LiFePO4 is a natural mineral of the olivine family. Its use as a battery electrode was first described in published literature by John Goodenough's research group at the University of Texas in 1996,[1][2] as a cathode material for rechargeable lithium batteries. Because of its low cost, non-toxicity, the high abundance of iron, its excellent thermal stability, safety characteristics, electrochemical performance, and specific capacity (170 mA·h/g, or 610 C/g) it gained some market acceptance.[3][4] Its key barrier to commercialization was intrinsically low electrical conductivity. This problem, however, was then overcome by reducing the particle size, coating the LiFePO4 particles with conductive materials such as carbon, and doping[3] the result with cations of materials such as aluminium, niobium, and zirconium. This approach was developed by Yet-Ming Chiang and his coworkers at MIT. Products are now in mass production and are used in industrial products by major corporations including Black and Decker's DeWalt brand, the Fisker Karma, Daimler, Cessna and BAE Systems.[citation needed] MIT has introduced a new coating that allows the ions to move more easily within the battery. The "Beltway Battery" utilizes a bypass system that allows the lithium-ions to enter and leave the battery at a speed great enough to fully charge a battery in under a minute. The scientists discovered that by coating particles of lithium iron phosphate in a glassy material called lithium pyrophosphate, ions bypass the channels and move faster than in other batteries. Rechargeable batteries store up and discharge energy as charged atoms, known as ions, from between two electrodes called the anode and the cathode. Their charge and discharge rate are restricted by the speed with which these ions move. Such technology could reduce the weight and size of the batteries. A small prototype battery cell has been developed that can fully charge in 10 to 20 seconds, compared with six minutes for standard battery cells.[5]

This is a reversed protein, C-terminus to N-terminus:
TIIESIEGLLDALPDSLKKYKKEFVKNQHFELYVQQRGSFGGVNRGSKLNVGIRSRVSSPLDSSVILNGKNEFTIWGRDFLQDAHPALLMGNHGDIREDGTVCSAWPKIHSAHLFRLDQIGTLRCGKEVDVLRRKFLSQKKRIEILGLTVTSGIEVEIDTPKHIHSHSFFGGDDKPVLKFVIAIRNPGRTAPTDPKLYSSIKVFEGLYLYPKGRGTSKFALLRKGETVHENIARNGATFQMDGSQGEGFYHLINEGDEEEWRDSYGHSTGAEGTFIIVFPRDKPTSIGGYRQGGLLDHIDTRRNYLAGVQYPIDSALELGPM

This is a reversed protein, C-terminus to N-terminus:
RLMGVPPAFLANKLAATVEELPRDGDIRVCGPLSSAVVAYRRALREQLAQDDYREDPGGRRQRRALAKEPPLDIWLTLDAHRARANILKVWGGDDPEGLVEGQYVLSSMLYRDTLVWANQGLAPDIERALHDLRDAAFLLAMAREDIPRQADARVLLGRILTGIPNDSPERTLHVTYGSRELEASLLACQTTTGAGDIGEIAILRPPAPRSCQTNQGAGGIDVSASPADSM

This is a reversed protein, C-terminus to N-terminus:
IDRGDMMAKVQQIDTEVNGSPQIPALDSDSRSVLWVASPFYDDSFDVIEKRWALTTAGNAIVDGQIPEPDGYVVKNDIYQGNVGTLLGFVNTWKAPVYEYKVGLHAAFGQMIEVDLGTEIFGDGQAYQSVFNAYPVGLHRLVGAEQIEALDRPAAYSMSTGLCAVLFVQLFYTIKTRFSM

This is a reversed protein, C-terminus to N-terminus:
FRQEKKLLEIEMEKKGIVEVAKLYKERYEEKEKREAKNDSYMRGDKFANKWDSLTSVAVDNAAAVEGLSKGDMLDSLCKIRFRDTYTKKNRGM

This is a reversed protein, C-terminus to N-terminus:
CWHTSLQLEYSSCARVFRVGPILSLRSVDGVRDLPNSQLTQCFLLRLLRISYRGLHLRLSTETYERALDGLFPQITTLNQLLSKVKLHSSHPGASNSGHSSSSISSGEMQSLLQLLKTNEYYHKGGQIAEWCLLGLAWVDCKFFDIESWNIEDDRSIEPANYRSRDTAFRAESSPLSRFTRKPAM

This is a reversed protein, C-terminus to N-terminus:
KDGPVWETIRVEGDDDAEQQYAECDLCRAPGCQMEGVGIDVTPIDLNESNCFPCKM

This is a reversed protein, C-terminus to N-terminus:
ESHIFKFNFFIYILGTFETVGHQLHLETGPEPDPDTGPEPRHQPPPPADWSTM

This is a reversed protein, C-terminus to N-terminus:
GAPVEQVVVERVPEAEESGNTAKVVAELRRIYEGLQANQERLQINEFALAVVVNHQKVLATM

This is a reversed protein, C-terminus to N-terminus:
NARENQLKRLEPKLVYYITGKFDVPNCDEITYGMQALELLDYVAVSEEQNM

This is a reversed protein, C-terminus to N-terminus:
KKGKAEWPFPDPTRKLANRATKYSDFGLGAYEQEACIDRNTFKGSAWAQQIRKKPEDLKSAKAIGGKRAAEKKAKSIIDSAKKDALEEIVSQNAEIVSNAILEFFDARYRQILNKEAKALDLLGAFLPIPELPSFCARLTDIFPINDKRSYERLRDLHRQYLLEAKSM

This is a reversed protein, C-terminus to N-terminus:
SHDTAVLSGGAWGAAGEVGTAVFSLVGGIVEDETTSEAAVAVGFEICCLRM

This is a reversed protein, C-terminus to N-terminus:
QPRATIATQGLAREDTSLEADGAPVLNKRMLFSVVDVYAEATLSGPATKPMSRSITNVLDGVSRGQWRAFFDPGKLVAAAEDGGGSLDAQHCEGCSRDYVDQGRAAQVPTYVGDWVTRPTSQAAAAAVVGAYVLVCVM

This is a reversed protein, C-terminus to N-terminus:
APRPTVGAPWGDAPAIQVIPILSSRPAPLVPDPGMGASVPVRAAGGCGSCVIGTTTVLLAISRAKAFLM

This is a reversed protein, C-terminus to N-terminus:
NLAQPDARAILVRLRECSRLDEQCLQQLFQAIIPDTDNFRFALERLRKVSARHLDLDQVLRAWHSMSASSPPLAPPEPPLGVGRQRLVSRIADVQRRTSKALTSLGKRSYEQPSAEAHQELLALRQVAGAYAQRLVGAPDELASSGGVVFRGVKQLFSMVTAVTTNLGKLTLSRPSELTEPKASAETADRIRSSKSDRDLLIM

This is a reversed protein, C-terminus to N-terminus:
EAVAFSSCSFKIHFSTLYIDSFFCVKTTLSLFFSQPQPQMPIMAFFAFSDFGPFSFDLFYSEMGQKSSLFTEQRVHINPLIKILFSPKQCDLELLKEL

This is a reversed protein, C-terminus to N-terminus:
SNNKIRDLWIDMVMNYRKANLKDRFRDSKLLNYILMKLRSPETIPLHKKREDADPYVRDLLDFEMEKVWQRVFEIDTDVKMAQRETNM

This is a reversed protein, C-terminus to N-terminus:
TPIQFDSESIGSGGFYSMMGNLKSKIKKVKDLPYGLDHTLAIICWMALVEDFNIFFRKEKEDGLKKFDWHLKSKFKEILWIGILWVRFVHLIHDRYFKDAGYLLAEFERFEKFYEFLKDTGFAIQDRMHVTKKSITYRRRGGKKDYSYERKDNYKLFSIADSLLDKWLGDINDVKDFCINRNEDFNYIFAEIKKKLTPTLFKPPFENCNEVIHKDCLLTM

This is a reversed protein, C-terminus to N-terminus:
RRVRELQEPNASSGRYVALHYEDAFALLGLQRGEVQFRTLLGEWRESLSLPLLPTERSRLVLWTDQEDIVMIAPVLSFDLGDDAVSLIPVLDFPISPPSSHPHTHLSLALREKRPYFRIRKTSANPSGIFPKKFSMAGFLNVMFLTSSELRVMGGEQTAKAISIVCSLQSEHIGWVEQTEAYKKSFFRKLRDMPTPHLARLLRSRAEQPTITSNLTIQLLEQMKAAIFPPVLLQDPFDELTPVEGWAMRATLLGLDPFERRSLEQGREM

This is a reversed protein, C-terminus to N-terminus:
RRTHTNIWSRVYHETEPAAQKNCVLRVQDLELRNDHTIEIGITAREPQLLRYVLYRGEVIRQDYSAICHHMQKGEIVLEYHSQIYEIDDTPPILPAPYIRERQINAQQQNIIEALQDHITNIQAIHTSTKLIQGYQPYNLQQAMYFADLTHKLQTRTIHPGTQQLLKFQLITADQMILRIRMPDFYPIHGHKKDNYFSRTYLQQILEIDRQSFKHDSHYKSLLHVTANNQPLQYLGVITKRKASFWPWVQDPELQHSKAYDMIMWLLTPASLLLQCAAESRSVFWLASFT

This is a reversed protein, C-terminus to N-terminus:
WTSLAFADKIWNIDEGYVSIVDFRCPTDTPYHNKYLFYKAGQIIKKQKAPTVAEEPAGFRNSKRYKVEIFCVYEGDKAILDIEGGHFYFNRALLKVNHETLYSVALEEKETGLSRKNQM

References [1]-[5]